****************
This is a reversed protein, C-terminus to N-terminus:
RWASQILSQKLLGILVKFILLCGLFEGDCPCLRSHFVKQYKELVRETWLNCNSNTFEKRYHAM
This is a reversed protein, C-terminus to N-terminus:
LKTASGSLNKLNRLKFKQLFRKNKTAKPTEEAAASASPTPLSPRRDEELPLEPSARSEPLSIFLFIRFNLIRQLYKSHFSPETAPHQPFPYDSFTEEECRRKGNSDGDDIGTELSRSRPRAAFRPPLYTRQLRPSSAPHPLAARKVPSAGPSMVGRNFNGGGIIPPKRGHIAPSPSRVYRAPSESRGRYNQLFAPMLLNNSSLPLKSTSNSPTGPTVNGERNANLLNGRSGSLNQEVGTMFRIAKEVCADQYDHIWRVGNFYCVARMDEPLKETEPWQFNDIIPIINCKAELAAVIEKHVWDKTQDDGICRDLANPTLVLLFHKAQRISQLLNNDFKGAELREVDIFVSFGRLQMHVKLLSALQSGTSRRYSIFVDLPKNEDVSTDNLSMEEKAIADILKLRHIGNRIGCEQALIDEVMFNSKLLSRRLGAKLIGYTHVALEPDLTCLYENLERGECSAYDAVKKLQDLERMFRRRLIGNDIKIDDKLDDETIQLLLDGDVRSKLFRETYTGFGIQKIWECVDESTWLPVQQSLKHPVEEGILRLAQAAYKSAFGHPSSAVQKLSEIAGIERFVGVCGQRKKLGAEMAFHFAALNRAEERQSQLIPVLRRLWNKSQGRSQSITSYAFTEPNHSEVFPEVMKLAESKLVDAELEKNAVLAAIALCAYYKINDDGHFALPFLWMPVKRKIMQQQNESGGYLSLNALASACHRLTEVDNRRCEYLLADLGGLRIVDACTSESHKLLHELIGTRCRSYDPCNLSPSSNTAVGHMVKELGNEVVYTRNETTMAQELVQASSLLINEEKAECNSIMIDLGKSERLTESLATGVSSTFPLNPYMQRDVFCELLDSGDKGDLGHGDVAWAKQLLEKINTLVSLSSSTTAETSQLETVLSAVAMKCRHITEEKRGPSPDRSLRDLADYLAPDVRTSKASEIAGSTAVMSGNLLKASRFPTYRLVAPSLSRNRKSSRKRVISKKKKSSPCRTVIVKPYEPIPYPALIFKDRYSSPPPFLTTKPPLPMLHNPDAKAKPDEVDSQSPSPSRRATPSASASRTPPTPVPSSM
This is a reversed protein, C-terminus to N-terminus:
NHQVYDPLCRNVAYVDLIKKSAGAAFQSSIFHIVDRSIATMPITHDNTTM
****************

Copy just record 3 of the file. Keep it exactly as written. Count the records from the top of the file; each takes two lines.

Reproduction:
This is a reversed protein, C-terminus to N-terminus:
NHQVYDPLCRNVAYVDLIKKSAGAAFQSSIFHIVDRSIATMPITHDNTTM